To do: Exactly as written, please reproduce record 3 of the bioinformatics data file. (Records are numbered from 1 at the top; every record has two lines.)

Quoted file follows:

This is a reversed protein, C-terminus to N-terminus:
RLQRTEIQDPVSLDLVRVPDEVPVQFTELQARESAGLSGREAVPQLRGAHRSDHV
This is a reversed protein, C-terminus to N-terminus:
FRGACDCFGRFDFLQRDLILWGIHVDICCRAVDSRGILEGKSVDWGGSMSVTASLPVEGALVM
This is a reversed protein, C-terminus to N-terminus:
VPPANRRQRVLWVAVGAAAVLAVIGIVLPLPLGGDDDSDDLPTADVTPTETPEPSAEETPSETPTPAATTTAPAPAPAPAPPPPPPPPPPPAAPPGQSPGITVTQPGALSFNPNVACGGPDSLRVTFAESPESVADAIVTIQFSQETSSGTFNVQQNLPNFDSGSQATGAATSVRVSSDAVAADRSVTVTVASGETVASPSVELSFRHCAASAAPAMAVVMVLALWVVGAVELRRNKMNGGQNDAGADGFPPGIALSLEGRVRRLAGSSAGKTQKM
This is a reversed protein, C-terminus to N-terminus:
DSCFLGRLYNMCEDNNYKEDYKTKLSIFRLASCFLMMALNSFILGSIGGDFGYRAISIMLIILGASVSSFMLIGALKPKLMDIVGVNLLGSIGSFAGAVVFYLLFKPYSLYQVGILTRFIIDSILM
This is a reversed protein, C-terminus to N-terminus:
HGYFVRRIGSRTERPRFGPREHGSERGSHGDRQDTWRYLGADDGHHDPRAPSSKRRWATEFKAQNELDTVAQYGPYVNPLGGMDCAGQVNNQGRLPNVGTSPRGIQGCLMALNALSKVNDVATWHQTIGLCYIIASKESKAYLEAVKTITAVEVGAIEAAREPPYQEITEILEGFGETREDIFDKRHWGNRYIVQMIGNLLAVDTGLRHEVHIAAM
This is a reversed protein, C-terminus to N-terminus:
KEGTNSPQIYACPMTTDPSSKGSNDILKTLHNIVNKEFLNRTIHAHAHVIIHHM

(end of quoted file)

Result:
This is a reversed protein, C-terminus to N-terminus:
VPPANRRQRVLWVAVGAAAVLAVIGIVLPLPLGGDDDSDDLPTADVTPTETPEPSAEETPSETPTPAATTTAPAPAPAPAPPPPPPPPPPPAAPPGQSPGITVTQPGALSFNPNVACGGPDSLRVTFAESPESVADAIVTIQFSQETSSGTFNVQQNLPNFDSGSQATGAATSVRVSSDAVAADRSVTVTVASGETVASPSVELSFRHCAASAAPAMAVVMVLALWVVGAVELRRNKMNGGQNDAGADGFPPGIALSLEGRVRRLAGSSAGKTQKM